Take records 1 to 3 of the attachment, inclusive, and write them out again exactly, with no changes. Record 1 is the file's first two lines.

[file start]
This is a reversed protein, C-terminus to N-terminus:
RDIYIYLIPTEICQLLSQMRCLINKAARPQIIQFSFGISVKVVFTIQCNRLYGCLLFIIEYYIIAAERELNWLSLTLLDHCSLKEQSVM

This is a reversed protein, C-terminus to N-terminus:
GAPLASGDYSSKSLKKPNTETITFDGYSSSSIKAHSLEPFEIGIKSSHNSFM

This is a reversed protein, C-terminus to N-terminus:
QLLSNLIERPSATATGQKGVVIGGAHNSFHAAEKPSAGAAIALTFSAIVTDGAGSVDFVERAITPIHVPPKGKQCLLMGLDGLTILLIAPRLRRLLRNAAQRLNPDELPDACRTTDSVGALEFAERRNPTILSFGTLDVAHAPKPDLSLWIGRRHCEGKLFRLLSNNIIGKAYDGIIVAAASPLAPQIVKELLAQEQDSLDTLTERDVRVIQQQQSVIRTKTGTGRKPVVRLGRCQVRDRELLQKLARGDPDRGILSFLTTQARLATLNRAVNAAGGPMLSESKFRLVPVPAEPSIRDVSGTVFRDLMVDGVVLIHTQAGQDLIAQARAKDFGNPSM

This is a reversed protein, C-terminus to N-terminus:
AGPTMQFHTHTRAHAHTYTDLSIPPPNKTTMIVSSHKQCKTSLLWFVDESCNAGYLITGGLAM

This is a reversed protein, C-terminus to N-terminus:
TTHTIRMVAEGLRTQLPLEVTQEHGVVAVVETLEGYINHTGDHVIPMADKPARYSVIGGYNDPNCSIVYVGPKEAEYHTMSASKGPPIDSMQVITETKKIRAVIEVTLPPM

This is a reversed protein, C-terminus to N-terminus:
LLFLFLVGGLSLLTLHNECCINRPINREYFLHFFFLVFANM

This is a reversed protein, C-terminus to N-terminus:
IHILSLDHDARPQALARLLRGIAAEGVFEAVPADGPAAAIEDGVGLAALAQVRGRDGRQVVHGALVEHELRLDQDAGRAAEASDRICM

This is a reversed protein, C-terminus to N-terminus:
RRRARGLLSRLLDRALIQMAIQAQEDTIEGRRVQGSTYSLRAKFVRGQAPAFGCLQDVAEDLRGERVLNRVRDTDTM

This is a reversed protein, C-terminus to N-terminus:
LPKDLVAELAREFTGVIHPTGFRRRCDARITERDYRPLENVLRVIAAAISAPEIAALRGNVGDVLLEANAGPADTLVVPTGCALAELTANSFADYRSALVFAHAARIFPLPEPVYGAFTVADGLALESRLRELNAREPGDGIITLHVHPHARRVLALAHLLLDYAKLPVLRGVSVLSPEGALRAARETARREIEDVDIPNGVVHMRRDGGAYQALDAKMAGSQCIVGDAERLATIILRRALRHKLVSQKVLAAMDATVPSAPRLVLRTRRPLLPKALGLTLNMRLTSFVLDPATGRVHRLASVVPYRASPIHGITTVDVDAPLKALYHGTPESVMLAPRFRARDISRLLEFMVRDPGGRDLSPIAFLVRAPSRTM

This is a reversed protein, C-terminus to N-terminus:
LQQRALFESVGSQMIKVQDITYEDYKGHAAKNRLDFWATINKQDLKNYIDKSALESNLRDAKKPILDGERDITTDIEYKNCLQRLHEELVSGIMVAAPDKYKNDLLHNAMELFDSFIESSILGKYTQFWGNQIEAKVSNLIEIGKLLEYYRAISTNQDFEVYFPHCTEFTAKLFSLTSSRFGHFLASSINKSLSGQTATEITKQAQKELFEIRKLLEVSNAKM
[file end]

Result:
This is a reversed protein, C-terminus to N-terminus:
RDIYIYLIPTEICQLLSQMRCLINKAARPQIIQFSFGISVKVVFTIQCNRLYGCLLFIIEYYIIAAERELNWLSLTLLDHCSLKEQSVM

This is a reversed protein, C-terminus to N-terminus:
GAPLASGDYSSKSLKKPNTETITFDGYSSSSIKAHSLEPFEIGIKSSHNSFM

This is a reversed protein, C-terminus to N-terminus:
QLLSNLIERPSATATGQKGVVIGGAHNSFHAAEKPSAGAAIALTFSAIVTDGAGSVDFVERAITPIHVPPKGKQCLLMGLDGLTILLIAPRLRRLLRNAAQRLNPDELPDACRTTDSVGALEFAERRNPTILSFGTLDVAHAPKPDLSLWIGRRHCEGKLFRLLSNNIIGKAYDGIIVAAASPLAPQIVKELLAQEQDSLDTLTERDVRVIQQQQSVIRTKTGTGRKPVVRLGRCQVRDRELLQKLARGDPDRGILSFLTTQARLATLNRAVNAAGGPMLSESKFRLVPVPAEPSIRDVSGTVFRDLMVDGVVLIHTQAGQDLIAQARAKDFGNPSM